My list of minor local political grievances just grew from leaf-blowers and helmet laws!
Except for the 99, which is perfect, the vast majority of the buses in greater Vancouver have two main problems: they’re too slow, and they don’t come often enough. One reason for buses being slow that is incurable without a lot of money is that buses are often stuck in traffic. One curable reason is that on most buses (the 99 blissfully excepted) you have exceptionally slow pay-as-you-enter. Happily, Translink appears to be phasing in a new, faster system. But I think an underappreciated third reason for the buses slowness is that they stop too damn much. For example, the closest bus stop to my house, and the next stop on the bus line which it is serviced by are 190 metres apart. That is too close. Because of such short distances between stops, buses waste a lot of time stopping, starting, opening and closing doors, and rarely if ever go at traffic speed. As a result, they are slow and people don’t like them. And if they don’t like them, they ride them less, meaning less money for transit. Making less frequent stops would allow buses to save a lot of time at no extra infrastructure cost. In fact, it would also help reduce infrastructure cost, and free up driver time (a little bit) – which can then be put back in to increase service. Faster buses, more money for transit, it’s a win-win.
Now I understand that I am able-bodied and can walk relatively long distances, for one thing, and enjoy walking for another, so my desire for sparser bus-stops may not be universal. But by no means are these stops standardized to help the less mobile or anything like that. For example, it so happens that to go to work I relatively often take bus #135. The two stops nearest to my house are separated from one another by over 2 km (Main-Commercial). However, in other places, the distance is under 200 metres (Kootenay-Boundary, Ingleton-Macdonald-Gilmore, etc.). It’s not a good idea – especially since I’m pretty sure the first interval is more dense than either of the subsequent ones. For my part, I think a distance of about 400-500 metres (5 mins walk) is reasonable between consecutive stops for local buses, 1-2 km for express buses, more for buses which use the highways. But the specific number isn’t necessarily well thought through. I think that should probably be found out by surveying passenger preferences. All I know is that the current system is suboptimal.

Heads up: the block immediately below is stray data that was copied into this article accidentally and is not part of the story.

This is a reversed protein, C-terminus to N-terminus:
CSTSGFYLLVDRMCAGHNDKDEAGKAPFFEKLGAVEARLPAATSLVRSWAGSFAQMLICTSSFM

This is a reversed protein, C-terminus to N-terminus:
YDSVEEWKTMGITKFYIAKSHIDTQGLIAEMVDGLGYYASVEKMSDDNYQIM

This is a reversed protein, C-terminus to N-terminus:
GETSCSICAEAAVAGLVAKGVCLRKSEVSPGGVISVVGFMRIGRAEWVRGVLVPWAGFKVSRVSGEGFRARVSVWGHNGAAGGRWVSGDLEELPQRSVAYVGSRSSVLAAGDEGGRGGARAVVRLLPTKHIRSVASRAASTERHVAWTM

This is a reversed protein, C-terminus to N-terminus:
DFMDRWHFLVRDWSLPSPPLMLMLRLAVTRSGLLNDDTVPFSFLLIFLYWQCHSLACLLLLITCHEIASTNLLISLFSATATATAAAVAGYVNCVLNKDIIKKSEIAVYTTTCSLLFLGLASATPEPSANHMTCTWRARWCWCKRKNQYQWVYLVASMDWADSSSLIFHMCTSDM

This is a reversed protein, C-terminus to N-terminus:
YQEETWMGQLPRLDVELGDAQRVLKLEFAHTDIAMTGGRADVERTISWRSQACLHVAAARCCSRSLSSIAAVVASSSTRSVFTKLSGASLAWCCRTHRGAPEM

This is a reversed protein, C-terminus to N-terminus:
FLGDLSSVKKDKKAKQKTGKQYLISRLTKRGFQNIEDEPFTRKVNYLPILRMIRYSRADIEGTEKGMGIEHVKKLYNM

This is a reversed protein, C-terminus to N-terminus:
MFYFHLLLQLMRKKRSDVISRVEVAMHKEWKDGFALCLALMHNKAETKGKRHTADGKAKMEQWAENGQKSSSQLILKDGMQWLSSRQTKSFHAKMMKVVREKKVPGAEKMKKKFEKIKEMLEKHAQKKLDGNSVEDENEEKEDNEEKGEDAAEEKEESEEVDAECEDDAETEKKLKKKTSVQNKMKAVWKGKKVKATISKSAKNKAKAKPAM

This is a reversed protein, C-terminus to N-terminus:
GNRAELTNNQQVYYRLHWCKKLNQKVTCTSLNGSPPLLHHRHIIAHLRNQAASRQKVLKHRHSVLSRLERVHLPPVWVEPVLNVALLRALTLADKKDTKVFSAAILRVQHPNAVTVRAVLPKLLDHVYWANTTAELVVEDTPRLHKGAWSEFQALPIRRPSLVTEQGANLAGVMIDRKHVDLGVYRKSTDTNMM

My sense is that this isn’t a Vancouver-specific problem, either. I would have the same complaint about at least some transit lines in San Francisco, Seattle, Paris and Amsterdam, for example.